In the IELTS test, the test-taker must write an essay and respond to a prompt, such as describing a chart or graph.

Speaking Section

The Speaking section of both tests evaluates the test-taker’s ability to communicate in spoken English. The CELPIP test has two parts, while the IELTS has three. 

In the CELPIP test, the test-taker must respond to survey questions and speak about everyday situations. 

In the IELTS test, the test-taker must speak about familiar topics and respond to a prompt, such as describing a video or giving an opinion.

IELTS vs. CELPIP: A Comparison

Regarding testing English language proficiency for study, work, or migration purposes, the most popular exams are IELTS and CELPIP. While both tests evaluate the four language skills – listening, reading, writing, and speaking, there are some critical differences between them.

Test Format

The primary distinction between IELTS and CELPIP lies in their testing formats. IELTS provides two versions: Academic and General Training.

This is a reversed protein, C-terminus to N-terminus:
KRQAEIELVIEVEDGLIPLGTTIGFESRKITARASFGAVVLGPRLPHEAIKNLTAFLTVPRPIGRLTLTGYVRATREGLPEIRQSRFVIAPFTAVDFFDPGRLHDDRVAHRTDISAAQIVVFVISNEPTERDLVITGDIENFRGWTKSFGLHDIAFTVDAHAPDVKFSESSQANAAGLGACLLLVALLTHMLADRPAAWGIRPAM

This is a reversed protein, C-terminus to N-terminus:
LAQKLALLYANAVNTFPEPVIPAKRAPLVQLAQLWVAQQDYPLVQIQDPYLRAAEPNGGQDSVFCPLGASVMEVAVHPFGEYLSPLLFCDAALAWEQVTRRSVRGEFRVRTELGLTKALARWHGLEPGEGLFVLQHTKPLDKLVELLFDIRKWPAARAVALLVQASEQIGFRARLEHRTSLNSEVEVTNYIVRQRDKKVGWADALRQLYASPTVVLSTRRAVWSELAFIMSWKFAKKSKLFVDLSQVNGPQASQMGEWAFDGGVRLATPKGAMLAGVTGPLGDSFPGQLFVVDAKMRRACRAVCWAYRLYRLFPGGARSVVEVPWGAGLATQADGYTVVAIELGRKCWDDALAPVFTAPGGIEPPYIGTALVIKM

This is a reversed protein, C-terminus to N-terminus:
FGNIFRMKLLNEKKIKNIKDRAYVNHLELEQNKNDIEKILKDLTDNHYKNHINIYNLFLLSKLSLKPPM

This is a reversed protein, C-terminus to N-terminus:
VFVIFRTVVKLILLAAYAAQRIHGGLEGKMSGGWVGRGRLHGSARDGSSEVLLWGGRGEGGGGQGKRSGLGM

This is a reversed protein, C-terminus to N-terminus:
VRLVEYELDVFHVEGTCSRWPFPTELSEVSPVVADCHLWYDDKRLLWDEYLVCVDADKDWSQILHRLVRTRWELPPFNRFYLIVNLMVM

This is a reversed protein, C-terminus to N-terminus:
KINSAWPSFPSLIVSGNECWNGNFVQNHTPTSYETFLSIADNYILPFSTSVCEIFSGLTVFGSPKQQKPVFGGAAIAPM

The Academic version caters to individuals aiming for undergraduate or postgraduate studies. In contrast, the General Training version is tailored for those looking to work or immigrate to an English-speaking nation. 

Conversely, CELPIP has a single test format for educational and immigration needs.


Another difference between the two tests is the accent used in their listening sections. While IELTS includes a variety of accents from around the world, CELPIP focuses on North American accents, mainly Canadian English. 

This means that test-takers more familiar with Canadian English may find CELPIP easier, while those more comfortable with British or other accents may prefer IELTS.